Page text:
Inside the Push to Diversify the Book Business For generations, America’s major publishers focused almost entirely on white readers. Now a new cadre of executives like Lisa Lucas is trying to open up the industry. ........ The musician at the center of the novel is racially mixed, and the world he inhabits is rich with every kind of diversity: social, economic, racial, ethnic. ....... “I’m an unmarried Black woman,” she told me during one of the many conversations we had over the past nine months. “Over 40. Who does not live in a convent. These stories matter to me.” ......... This is pretty much how book publishing has worked for generations. The stronger the emotional connection an editor has to a manuscript, the more likely she is to publish the book. ........ Editors often justify their purchases by talking about how much they “love” a manuscript. In this way, book publishing is like the real estate market but with offer prices conditioned on the approval of a book publisher, not a bank. ......... Lucas is the first Black publisher in Pantheon’s 80-year history and one of the few to ever hold such a post at Penguin Random House U.S., the umbrella company that contains Pantheon as well as dozens of other imprints. When “Sweet, Soft, Plenty Rhythm” went to auction, Lucas offered a winning bid in the mid-six figures. The price reflected her hopes for the book’s commercial appeal. .......... During the national protests that followed the murder of George Floyd, book publishing came under scrutiny for its history of undervaluing and ignoring Black editors. That June more than 1,000 publishing professionals signed up to participate in a “day of action” to protest, among other things, the industry’s “failure to hire and retain a significant number of Black employees.” ........... “I was used to being one of very few people of color in the room, but I had rarely had the experience of being the only one in certain rooms until I worked in publishing.” ......... two waves of previous efforts to diversify the industry created little lasting change. ...... For decades publishing insiders have wrung their hands over the ways in which television, video games and the internet have eaten into their profits, while ignoring the ways in which their own business practices have limited the audience for their products. ...... demographically these graduates look different than they did in the 1970s — they are more likely to be women and to be Black, Asian or Latino — and by neglecting to build an audience among them, publishers may have lost millions of customers. ........ an industry culture that still struggles to overcome the clubby, white elitism it was born in. ........... For much of its history, book publishing, especially literary book publishing, was an industry built and run by rich, white men. ......... Until the 1960s, American literature was shaped by the fact that Black authors needed white publishers to achieve national recognition. .......... both the poet Langston Hughes and the novelist Nella Larsen got book deals in the 1920s with the help of Blanche Knopf, an editor at the prestigious publishing house Alfred A. Knopf. After that, you could always point to a few great Black authors published by New York houses. Yet white editors didn’t necessarily think of themselves as serving Black readers. .......... “There is a subgenre of essay in the African American literary tradition, that can loosely be called What White Publishers Won’t Print,” Henry Louis Gates Jr., a professor of English at Harvard, said. Both James Weldon Johnson and Zora Neale Hurston wrote essays with that title, more or less. Gates said, “There is a consciousness from almost 100 years ago among Black writers about the racial limitations and biases of the American publishing industry.” Richard Wright, whose 1940 novel “Native Son” sold 215,000 copies in three weeks, for example, still saw half of his 1945 memoir “Black Boy” expurgated to please the Book-of-the-Month Club, which catered to an audience of white middle-class readers. ............ Among the ranks of these new hires was the future Nobel Prize winner Toni Morrison, who worked in a scholastic division of Random House while writing her first novel, “The Bluest Eye.” .......... But none of these companies had the funds to underwrite splashy marketing campaigns and national tours — the kinds of investments that help catapult books onto best-seller lists. ......... Marie Brown told me that during the 1970s, a colleague at Doubleday advised her that “the Black thing is over.” If she wanted to make it as a trade-book editor, she needed to buy manuscripts of “universal” interest. ....... After Morrison moved to Random House’s trade imprint, she assembled “The Black Book,” a landmark anthology of Black historical documents. Random House balked at publishing it. “It just looked to them like a disaster,” Morrison told Hilton Als in a 2003 New Yorker profile. “They didn’t know how to sell it.” But the anthology became a national best seller in 1974. And in 1976, when Doubleday published Alex Haley’s “Roots,” a historical novel that it bought in embryonic form during the 1960s, it spent 22 weeks at the top of the New York Times best-seller list. ............. Even after witnessing these blockbusters, book publishers still seemed to struggle to see Black Americans as a significant consumer market. Gates told me that Random House’s hire of Morrison was “probably the single most important moment in the transformation of the relationship of Black writers to white publishers.” ........... When Morrison left Random House in 1983, the company’s publication of Black authors plummeted. ........ Often when she brought up a book by a Black author, someone would say some version of, “Oh, these Black books just don’t sell.” When Adero pointed to Davis’s sales or to those of the filmmaker Spike Lee, another one of her celebrity authors, she was informed that those were “not Black books.” .......... the turning point came in 1992, when three Black women — Toni Morrison, Alice Walker and Terry McMillan — appeared on the New York Times best-seller list at the same time. In their wake, many other Black writers — among them, Walter Mosley, E. Lynn Harris, Zane and Edward P. Jones — had huge sales. ............ she herself sent hundreds of letters to bookstores and Black organizations across the country, offering to do readings and including pages from “Mama.” The response was overwhelming: She received so many invitations that she could not accept them all. Once, she walked into a bookstore in Atlanta and wept when she saw that the crowd waiting for her was standing-room-only. “Black people have always read,” she said. “They were waiting for something to read that they might be able to identify with, that’s all.” ......... Her father was a record producer, songwriter and guitarist who produced most of Madonna’s first album. Lucas earned a degree in literature at the University of Chicago. .......... During the uncertainty and isolation of the pandemic, many Americans turned to old-fashioned book reading in much the same way that some started baking bread. For the first time in 18 years, the number of print books sold in the United States rose for two consecutive years. ........... Sales were led by Barack Obama’s second memoir, “A Promised Land,” which sold more than three million copies in the United States in print, electronic and audio formats in its first month. ....... “The submission process, it was incredibly challenging,” one agent, who asked to remain anonymous to avoid hurting her authors, said of the pre-George Floyd years. “It’s basically white people looking for books about white people for white people.” ........ 89 percent of the fiction books published in 2018 by Simon & Schuster, Penguin Random House, Macmillan and HarperCollins were written by white, non-Hispanic authors — a nearly exact reflection of the industry’s staff demographics the previous year. ........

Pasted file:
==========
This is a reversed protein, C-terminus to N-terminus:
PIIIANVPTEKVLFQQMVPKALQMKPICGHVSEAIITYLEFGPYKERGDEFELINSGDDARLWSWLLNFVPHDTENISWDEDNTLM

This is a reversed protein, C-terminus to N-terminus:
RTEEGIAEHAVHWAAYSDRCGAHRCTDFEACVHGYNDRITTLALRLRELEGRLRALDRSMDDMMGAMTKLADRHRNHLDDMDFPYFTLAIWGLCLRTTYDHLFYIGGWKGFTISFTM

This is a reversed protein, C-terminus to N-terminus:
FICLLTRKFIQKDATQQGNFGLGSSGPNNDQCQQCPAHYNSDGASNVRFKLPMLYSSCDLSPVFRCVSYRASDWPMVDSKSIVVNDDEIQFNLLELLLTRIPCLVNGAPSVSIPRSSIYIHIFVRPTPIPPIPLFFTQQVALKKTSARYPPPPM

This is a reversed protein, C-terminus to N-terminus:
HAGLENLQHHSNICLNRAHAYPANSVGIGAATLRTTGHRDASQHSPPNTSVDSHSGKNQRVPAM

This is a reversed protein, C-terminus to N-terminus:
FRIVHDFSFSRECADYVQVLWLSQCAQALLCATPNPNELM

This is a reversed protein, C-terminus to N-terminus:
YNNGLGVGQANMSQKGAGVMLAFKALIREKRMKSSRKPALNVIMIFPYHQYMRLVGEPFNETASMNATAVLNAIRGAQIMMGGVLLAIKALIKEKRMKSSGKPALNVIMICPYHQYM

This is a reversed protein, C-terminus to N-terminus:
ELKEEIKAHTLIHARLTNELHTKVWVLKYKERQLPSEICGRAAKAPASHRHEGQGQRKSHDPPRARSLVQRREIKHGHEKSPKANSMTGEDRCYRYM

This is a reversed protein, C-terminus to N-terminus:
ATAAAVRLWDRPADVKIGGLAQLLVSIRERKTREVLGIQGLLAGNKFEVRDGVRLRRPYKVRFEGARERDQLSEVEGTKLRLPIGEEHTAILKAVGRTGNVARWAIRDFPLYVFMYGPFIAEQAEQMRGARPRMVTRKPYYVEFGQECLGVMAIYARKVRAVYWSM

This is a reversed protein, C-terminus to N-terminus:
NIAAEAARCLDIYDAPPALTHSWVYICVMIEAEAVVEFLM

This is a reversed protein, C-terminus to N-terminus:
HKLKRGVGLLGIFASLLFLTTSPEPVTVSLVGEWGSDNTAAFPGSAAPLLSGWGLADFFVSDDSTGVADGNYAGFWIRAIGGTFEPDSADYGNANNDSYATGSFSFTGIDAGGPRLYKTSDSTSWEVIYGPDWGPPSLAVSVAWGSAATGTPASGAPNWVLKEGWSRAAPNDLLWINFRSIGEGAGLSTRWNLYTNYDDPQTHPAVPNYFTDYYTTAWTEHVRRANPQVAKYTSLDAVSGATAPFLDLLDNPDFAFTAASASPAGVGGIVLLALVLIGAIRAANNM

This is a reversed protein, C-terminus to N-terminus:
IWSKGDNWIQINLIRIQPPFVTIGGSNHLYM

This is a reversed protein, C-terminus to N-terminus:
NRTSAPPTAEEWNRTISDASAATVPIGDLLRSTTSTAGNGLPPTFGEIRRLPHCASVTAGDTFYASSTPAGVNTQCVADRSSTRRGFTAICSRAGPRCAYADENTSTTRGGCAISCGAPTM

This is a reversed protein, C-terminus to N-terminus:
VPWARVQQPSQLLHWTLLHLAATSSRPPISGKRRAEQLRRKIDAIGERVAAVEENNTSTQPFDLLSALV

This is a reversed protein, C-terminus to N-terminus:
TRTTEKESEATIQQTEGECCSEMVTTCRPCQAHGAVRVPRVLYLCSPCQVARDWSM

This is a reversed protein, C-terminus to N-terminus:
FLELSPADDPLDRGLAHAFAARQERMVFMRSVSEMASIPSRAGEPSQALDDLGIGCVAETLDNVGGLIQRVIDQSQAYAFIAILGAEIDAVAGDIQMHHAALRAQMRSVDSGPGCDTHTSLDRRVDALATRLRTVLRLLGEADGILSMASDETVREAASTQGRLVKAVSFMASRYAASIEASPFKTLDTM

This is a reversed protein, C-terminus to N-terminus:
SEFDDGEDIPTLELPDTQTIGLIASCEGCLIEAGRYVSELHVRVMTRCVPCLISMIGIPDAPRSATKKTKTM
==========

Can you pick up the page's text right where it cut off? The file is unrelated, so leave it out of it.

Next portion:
by 2030 the collective economic power of Black consumers alone will be $1.7 trillion

......... One writer said he found it “jarring” to find out a character was Black on Page 3. ........ 63 of the story’s 9,075 words described a microaggression against a Black character. ............ One of Warrell’s most compelling characters is Koko, a teenager struggling to love herself and to understand her sexual impulses. Her white, blond mother seems to Koko like the epitome of American beauty, and her sexy, mixed-race father is mostly absent. ............ (Roughly nine million Americans self-identified as multiracial in 2013.) ......... Art Spiegelman’s visual retelling of the Holocaust, “Maus,” had recently been banned by a school board in Tennessee. In response, its national sales spiked. ............ Books can take years to develop from nascent proposal to full-grown manuscripts. Authors can take a decade of nurturing to hit their artistic stride. ....... At some point in their 20s or 30s, they committed to learning the art of making and selling books, and they knew that if they lost their jobs, they might never find another salaried position. .......... She was the only Black person in the store.